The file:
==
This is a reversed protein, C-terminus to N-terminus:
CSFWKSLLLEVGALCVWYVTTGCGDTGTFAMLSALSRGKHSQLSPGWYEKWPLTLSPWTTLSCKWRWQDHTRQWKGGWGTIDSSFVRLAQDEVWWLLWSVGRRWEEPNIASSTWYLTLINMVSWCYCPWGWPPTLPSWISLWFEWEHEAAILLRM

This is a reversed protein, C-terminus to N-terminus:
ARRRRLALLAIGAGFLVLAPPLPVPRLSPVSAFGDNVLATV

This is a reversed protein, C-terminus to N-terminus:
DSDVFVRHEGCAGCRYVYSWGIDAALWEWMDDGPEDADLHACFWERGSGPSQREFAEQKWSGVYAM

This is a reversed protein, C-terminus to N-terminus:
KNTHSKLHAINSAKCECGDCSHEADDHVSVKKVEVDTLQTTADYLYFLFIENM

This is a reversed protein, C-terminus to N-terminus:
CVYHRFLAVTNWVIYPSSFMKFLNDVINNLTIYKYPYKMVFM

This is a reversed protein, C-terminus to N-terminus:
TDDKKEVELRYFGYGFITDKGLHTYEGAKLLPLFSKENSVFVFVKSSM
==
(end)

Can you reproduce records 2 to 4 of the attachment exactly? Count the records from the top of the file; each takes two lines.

This is a reversed protein, C-terminus to N-terminus:
ARRRRLALLAIGAGFLVLAPPLPVPRLSPVSAFGDNVLATV

This is a reversed protein, C-terminus to N-terminus:
DSDVFVRHEGCAGCRYVYSWGIDAALWEWMDDGPEDADLHACFWERGSGPSQREFAEQKWSGVYAM

This is a reversed protein, C-terminus to N-terminus:
KNTHSKLHAINSAKCECGDCSHEADDHVSVKKVEVDTLQTTADYLYFLFIENM